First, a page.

Democrat: $1.6M raised in North Carolina congressional race
RALEIGH, N.C. (AP) — A Democratic North Carolina congressional candidate says he has raised more than $1.6 million in campaign funds for a special election that was forced after last year’s race was voided by a ballot-collection scandal.
Dan McCready’s campaign said Tuesday that the 9th District candidate also ended the year’s first quarter with $1.46 million in cash on hand.
McCready had nearly $338,000 available at the end of 2018 after making new pleas to contributors in the midst of challenges against the November election’s validity and raising more than $503,000, his campaign said last month in a Federal Elections Commission report.
“This is just one more sign of the incredible energy and momentum we’re seeing on the ground as we head into the special election,” McCready said in a prepared statement.
McCready plans to file a quarterly finance report with the FEC in the next week, campaign spokesman Aaron Simpson said.
A new election was ordered in February after state officials heard evidence that a political operative working for Republican congressional candidate Mark Harris in rural Bladen County illegally collected mail-in ballots. The operative, Leslie McCrae Dowless, has since been charged with state crimes. His lawyer said he is innocent.
McCready is running unopposed in next month’s Democratic primary. Ten Republicans are running to replace Harris as their party’s nominee to face McCready.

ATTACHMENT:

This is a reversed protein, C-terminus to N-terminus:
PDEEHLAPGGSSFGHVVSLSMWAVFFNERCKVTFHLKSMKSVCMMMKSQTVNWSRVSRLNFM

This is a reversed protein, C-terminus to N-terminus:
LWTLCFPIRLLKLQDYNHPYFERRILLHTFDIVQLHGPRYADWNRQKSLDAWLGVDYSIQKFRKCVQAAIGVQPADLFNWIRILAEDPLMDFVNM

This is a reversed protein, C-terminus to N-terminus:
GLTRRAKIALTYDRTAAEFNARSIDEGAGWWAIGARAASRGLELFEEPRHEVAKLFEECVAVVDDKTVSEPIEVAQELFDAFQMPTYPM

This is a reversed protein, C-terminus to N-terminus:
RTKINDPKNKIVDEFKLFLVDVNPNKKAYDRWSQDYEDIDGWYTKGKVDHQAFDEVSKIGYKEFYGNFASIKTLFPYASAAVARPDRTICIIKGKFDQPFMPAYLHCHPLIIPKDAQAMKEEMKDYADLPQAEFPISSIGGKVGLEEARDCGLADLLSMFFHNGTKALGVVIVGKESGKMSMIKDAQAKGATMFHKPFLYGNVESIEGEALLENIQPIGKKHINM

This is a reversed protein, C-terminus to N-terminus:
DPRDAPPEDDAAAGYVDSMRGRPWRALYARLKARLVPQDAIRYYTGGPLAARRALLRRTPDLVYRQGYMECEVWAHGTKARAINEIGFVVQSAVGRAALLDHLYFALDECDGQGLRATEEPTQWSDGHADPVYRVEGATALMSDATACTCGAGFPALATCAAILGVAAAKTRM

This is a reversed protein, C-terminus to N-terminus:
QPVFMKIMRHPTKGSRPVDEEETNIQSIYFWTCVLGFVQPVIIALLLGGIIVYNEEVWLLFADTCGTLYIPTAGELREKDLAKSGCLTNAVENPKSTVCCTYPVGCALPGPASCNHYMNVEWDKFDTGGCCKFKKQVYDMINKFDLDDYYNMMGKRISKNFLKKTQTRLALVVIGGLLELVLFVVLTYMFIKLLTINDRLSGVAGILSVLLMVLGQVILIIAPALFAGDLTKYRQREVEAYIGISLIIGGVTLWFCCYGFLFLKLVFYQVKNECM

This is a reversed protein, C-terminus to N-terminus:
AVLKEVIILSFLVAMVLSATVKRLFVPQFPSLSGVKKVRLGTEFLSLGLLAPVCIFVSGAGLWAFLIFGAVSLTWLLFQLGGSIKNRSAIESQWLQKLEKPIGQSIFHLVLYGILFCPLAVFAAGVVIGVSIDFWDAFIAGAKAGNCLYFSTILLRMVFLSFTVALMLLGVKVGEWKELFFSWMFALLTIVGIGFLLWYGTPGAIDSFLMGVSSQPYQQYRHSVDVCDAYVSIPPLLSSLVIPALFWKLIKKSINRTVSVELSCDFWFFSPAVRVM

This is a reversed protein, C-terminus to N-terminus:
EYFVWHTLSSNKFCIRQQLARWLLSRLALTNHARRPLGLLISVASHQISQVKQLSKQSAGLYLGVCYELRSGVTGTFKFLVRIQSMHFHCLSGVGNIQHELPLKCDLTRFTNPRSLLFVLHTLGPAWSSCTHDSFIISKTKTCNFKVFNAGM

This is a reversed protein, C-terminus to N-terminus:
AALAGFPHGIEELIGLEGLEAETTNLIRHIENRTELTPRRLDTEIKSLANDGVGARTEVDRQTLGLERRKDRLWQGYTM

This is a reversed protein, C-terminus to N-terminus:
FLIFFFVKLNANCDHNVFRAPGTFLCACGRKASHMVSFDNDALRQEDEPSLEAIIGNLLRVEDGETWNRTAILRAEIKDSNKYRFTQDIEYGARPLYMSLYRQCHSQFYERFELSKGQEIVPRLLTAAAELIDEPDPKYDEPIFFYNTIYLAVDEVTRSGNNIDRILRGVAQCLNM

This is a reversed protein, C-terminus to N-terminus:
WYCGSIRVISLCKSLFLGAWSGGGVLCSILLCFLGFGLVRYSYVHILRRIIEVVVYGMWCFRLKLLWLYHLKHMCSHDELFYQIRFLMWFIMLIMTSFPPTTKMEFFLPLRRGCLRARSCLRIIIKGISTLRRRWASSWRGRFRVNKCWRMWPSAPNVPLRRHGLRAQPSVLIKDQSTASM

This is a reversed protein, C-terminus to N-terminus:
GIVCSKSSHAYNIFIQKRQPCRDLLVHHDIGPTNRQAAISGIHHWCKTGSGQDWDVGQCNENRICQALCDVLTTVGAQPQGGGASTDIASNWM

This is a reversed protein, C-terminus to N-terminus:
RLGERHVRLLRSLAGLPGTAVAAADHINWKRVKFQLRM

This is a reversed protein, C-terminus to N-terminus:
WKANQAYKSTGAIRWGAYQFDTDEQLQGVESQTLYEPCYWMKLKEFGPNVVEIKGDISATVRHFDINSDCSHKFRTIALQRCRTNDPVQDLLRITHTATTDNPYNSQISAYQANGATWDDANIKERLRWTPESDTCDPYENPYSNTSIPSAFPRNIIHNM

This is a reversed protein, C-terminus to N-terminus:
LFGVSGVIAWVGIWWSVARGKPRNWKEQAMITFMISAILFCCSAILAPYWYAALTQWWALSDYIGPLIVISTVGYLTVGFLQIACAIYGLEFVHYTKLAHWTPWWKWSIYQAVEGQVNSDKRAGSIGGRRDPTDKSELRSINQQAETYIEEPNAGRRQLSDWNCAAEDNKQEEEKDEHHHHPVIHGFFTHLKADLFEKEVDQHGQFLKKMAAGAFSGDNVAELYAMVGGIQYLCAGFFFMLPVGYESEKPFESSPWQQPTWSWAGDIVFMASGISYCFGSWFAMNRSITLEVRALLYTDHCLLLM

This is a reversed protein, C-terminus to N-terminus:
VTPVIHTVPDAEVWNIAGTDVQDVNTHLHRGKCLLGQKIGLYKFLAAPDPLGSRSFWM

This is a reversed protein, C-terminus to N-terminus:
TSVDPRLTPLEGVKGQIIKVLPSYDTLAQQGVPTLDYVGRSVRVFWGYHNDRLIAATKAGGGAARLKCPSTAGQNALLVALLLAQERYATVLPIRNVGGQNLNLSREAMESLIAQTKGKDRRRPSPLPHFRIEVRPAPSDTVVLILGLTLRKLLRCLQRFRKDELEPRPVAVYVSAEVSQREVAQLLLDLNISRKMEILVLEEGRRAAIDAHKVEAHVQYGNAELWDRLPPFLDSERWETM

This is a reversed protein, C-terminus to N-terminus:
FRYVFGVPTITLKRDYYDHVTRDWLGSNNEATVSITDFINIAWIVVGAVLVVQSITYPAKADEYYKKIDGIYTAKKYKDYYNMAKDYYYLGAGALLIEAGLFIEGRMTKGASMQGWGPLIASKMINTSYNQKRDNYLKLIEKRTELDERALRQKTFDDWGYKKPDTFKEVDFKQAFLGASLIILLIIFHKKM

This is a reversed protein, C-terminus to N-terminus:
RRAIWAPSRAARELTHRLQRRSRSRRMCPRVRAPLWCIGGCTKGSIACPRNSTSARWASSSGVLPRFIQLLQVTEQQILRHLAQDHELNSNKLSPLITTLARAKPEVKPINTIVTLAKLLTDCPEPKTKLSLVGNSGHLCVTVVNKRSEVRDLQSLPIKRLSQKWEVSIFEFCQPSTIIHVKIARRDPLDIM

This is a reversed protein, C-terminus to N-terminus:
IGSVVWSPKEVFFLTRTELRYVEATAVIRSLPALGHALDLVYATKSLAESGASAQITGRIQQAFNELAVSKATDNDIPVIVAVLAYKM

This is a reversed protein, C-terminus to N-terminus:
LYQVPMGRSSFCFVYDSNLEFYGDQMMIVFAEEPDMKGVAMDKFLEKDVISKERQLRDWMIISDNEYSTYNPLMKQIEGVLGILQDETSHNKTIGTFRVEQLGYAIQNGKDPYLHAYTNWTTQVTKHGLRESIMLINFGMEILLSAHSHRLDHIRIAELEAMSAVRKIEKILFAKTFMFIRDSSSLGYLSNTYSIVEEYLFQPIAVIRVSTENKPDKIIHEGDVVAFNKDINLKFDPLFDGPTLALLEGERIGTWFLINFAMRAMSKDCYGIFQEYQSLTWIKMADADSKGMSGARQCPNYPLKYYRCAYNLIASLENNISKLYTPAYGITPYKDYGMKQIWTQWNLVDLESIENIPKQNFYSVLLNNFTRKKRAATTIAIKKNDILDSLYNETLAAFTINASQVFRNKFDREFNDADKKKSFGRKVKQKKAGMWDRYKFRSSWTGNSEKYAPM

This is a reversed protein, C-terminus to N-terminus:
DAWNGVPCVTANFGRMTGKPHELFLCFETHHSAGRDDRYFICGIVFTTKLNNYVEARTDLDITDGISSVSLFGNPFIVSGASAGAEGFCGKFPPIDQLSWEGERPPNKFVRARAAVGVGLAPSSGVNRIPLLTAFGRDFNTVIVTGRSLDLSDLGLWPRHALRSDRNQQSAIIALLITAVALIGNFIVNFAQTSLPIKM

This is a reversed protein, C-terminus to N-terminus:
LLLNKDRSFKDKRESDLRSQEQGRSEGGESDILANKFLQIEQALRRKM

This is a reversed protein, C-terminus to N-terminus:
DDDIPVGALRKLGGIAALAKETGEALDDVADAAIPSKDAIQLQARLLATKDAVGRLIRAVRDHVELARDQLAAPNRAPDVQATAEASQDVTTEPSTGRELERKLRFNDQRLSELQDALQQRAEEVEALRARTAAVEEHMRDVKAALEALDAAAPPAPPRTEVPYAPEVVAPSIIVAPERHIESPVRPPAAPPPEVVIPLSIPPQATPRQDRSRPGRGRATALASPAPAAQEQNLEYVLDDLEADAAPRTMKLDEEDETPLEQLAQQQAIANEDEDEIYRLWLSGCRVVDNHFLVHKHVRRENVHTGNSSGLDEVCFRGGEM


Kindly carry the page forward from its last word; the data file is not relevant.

Meanwhile, a political stalemate is complicating the upcoming elections to fill the still-vacant congressional seat. A Republican nominated last month to the Bladen County elections board won’t take his seat, leaving local oversight of voting uncertain ahead of next month’s GOP primary election in the 9th District.
Emery White was nominated by the state Republican Party, but his refusal leaves the five-member Bladen elections board with only two members, both of them Democrats — too few members to take actions like picking early-voting sites and counting absentee ballots.
White’s decision follows complaints by state Republican Party officials after the state elections board wouldn’t reappoint other Bladen elections board members who served last year. State officials decided a fresh start was needed after Dowless, who has deep ties in local politics, was reported to be illegally collecting mail-in ballots for years without local or state authorities stopping him.
State Republican Party Chairman Robin Hayes said that was an arbitrary decision.
“If any of my nominees are implicated in any wrongdoing that occurred in Bladen County, we will be the first to call for their resignation and replacement,” Hayes wrote in a letter last month. “Sweeping the office of everyone with any experience on how to run an election, with knowledge as to what issues need to be addressed, and foresight as to what warning signs to look for is a recipe for allowing outside parties to compromise the election process.”
Hayes last week relinquished his party activities to an interim manager until new party elections in June. He was indicted on federal charges that he tried to bribe the state’s insurance commissioner on behalf of a wealthy donor and then lied to FBI agents.
Gov. Roy Cooper could break the logjam by appointing a third member as chair of the Bladen elections board. Cooper is expected to act this week, spokesman Ford Porter said.
In-person early voting in the congressional primaries starts April 25. Bladen County voters can cast ballots at the local elections board office during normal business hours, which is the minimum required by law.